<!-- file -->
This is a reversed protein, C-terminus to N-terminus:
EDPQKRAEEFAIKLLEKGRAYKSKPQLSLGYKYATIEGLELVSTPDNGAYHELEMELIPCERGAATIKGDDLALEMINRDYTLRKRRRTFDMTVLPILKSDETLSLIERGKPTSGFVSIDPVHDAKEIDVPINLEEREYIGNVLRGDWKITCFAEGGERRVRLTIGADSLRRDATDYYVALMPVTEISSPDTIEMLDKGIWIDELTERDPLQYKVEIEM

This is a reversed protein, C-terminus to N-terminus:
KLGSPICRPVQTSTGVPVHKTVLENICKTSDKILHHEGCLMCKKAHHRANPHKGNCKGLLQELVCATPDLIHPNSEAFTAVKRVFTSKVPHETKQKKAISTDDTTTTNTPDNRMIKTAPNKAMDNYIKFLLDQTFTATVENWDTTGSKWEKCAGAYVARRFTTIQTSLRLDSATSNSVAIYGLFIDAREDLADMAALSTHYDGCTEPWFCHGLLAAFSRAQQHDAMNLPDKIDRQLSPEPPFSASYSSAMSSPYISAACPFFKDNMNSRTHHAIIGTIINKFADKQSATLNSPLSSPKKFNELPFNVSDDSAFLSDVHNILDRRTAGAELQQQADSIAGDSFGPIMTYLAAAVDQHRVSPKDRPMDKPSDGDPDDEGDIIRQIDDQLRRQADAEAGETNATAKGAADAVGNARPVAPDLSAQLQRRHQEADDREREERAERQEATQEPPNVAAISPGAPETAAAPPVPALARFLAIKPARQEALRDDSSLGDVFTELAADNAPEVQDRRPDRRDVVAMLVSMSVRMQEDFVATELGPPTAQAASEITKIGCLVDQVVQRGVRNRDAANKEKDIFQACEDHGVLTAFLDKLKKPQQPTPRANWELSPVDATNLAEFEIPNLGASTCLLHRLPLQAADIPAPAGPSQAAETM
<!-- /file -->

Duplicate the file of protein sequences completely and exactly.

This is a reversed protein, C-terminus to N-terminus:
EDPQKRAEEFAIKLLEKGRAYKSKPQLSLGYKYATIEGLELVSTPDNGAYHELEMELIPCERGAATIKGDDLALEMINRDYTLRKRRRTFDMTVLPILKSDETLSLIERGKPTSGFVSIDPVHDAKEIDVPINLEEREYIGNVLRGDWKITCFAEGGERRVRLTIGADSLRRDATDYYVALMPVTEISSPDTIEMLDKGIWIDELTERDPLQYKVEIEM

This is a reversed protein, C-terminus to N-terminus:
KLGSPICRPVQTSTGVPVHKTVLENICKTSDKILHHEGCLMCKKAHHRANPHKGNCKGLLQELVCATPDLIHPNSEAFTAVKRVFTSKVPHETKQKKAISTDDTTTTNTPDNRMIKTAPNKAMDNYIKFLLDQTFTATVENWDTTGSKWEKCAGAYVARRFTTIQTSLRLDSATSNSVAIYGLFIDAREDLADMAALSTHYDGCTEPWFCHGLLAAFSRAQQHDAMNLPDKIDRQLSPEPPFSASYSSAMSSPYISAACPFFKDNMNSRTHHAIIGTIINKFADKQSATLNSPLSSPKKFNELPFNVSDDSAFLSDVHNILDRRTAGAELQQQADSIAGDSFGPIMTYLAAAVDQHRVSPKDRPMDKPSDGDPDDEGDIIRQIDDQLRRQADAEAGETNATAKGAADAVGNARPVAPDLSAQLQRRHQEADDREREERAERQEATQEPPNVAAISPGAPETAAAPPVPALARFLAIKPARQEALRDDSSLGDVFTELAADNAPEVQDRRPDRRDVVAMLVSMSVRMQEDFVATELGPPTAQAASEITKIGCLVDQVVQRGVRNRDAANKEKDIFQACEDHGVLTAFLDKLKKPQQPTPRANWELSPVDATNLAEFEIPNLGASTCLLHRLPLQAADIPAPAGPSQAAETM